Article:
This is another theory that barely lasted a few years in scientific circles but is still mentioned in books and articles today. The huge, long-necked sauropods were supposed to be too large to exist on land; thus, they must have moved about half immersed in water, despite apparent issues such as the fact that they would float and their lungs would burst if submerged that far. They walked on land, as evidenced by fossilized footprints.
Myth: All Dinosaur Types Lived in Warm Climates and Jungles
The Mesozoic Era, during which the dinosaurs lived, was, on average, warmer than the contemporary globe. Dinosaurs, on the other hand, inhabited a wide range of habitats for tens of millions of years, including deserts, plains, coasts, forests, jungles, and even high polar settings. It wasn’t simply sweltering, fetid jungles and humid rainforests.
Myth: Humans Did Live Among Dinosaurs
Only in novels, movies, and cartoons do dinosaurs and humans cohabit. Other than birds, the last dinosaurs went out approximately 65 million years ago, whereas our oldest human predecessors’ remains are just about 6 million years old. Many portrayals of prehistoric Earth show a plethora of prehistoric monsters and early people coexisting with hunter-gatherer lifestyles.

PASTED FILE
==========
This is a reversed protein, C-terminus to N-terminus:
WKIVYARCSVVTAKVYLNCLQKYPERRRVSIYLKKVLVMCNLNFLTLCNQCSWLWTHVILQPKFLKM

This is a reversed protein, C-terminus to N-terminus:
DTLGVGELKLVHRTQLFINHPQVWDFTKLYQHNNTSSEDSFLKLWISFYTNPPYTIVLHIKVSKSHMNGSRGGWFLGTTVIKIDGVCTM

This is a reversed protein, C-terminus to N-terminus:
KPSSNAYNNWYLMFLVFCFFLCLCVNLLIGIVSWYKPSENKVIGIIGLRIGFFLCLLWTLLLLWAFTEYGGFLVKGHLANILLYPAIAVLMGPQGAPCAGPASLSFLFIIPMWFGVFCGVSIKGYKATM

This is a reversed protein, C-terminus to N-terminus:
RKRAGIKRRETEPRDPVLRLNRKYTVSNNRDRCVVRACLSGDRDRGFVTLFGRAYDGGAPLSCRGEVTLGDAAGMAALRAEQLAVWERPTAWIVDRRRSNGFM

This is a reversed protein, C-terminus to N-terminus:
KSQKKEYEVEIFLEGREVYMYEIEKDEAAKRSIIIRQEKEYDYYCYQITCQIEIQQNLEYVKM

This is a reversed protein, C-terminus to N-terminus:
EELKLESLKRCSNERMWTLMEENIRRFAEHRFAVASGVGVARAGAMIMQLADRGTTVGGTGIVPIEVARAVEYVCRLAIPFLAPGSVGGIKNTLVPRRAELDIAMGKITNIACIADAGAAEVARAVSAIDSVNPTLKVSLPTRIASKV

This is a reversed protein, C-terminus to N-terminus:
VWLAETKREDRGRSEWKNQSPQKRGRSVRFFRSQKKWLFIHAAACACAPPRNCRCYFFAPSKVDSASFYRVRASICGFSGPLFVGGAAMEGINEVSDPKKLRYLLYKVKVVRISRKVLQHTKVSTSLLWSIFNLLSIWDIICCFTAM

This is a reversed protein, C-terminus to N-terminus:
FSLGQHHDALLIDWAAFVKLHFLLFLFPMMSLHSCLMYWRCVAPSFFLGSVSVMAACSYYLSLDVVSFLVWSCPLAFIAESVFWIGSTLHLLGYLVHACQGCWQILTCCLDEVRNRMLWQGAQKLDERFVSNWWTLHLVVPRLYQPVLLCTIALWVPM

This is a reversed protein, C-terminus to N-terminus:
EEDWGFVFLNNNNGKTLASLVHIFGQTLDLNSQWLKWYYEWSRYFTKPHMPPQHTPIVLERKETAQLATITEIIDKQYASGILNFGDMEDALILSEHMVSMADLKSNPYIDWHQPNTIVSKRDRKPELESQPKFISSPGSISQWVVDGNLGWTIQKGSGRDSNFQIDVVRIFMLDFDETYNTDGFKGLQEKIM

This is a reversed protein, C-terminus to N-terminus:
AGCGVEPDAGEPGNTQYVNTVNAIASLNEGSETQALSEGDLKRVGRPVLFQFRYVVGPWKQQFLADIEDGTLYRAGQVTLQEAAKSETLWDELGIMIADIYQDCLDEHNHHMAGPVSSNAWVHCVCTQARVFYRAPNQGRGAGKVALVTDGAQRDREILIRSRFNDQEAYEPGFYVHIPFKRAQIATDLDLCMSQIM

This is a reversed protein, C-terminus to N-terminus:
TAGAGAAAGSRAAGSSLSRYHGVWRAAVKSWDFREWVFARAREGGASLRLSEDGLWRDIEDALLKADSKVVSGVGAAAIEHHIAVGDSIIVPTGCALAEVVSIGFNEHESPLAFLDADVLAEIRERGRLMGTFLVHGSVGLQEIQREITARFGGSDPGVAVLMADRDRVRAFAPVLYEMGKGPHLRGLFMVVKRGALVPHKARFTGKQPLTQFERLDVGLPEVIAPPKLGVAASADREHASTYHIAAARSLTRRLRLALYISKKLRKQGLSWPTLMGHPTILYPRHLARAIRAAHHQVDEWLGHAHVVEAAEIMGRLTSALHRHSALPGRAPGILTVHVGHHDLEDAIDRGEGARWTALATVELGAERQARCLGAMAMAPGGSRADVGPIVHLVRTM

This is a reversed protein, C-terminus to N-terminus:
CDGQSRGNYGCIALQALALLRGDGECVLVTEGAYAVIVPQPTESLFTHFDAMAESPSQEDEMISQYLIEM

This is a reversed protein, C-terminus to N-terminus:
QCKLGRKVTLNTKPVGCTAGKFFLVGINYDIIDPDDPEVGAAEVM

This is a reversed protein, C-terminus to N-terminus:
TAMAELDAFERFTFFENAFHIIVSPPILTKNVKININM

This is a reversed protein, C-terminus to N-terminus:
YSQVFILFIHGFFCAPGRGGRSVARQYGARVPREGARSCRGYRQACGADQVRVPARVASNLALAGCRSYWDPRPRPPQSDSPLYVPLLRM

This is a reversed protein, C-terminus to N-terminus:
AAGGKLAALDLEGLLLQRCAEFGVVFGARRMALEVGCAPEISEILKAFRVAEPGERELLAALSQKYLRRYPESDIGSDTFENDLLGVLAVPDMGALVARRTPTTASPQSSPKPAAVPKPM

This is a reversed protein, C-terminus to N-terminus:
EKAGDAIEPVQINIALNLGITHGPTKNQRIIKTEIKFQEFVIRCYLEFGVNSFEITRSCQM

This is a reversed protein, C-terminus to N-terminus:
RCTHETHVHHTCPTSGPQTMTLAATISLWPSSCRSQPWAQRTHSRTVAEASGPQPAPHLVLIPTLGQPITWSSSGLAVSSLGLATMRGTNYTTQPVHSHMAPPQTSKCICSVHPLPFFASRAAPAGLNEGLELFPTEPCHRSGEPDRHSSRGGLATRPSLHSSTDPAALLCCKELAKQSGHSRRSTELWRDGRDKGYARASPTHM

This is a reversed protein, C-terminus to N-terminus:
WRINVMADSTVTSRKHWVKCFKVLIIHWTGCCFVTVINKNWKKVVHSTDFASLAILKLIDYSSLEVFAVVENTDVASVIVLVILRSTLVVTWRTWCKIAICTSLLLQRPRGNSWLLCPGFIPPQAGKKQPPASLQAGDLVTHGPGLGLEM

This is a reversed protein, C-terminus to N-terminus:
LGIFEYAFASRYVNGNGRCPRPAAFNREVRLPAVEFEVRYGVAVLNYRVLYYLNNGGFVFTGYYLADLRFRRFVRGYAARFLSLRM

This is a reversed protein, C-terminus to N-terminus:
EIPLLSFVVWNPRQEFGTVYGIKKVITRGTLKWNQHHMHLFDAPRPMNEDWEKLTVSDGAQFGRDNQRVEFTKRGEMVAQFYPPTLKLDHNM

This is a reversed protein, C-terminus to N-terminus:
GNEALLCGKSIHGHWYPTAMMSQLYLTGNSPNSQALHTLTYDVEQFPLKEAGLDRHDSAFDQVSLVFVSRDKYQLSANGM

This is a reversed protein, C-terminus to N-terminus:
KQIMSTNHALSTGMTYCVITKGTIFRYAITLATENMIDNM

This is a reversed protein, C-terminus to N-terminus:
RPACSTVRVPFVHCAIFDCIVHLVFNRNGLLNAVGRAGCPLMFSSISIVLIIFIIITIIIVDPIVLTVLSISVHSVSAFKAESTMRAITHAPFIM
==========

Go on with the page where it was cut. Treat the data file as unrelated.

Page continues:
While our forefathers did live alongside certain species that are strange or bizarre by today’s standards, such as the woolly mammoth, saber-tooth cat, gigantic ground sloth, and huge carnivorous terror birds, they survived long after non-avian dinosaurs died out 66 million years ago. Our species, Homo, first appeared slightly over two million years ago, and anatomically modern humans, Homo sapiens, and Neanderthals appeared between 300,000 and 200,000 years ago.
If geological time were a 24-hour clock, dinosaurs would have died out at 10.45 p.m., humans would have split from other primates around 11.58 p.m., and modern humans would not have appeared until 15 seconds before midnight.
Myth: Dinosaurs Were Able to Survive in the Sea, on Land, and in the Air
Various reptile families populated the Earth during the Triassic, Jurassic, and Cretaceous periods of Earth’s history, including huge pterosaurs and fearsome marine reptiles like ichthyosaurs plesiosaurs, and mosasaurs. Dinosaurs include these fossils, as well as other prehistoric species like the carnivorous Dimetrodon, which has a massive bone sail on its back.
However, these fossils belong to other groupings and are not dinosaurs. Pterosaurs and dinosaurs share a Triassic progenitor, with lineages leading to marine reptiles and dinosaurs splitting between the late Permian and early Triassic periods, with Dimetrodon existing more than 40 million years before dinosaurs. Most importantly, none of these fossils had the dinosaur-specific configuration of hip bones.
Myths About Dinosaur Appearance
Myth: Dinosaurs Were All Scaly Lizards
Certainly not. Dinosaurs had scaly skin, as evidenced by well-preserved impressions from throughout the world, but paleontologists have discovered that many dinosaurs also possessed feathers. Thousands of feather-covered dinosaur fossils have been discovered in China during the previous two decades.
In reality, fossils suggest that Yutyrannus, a T-Rex relative, was coated in downy fluff (which didn’t make it any less terrifying to its prey). Feathers would have helped dinosaurs control their body temperature, and smaller species like Velociraptors would have benefited greatly from them.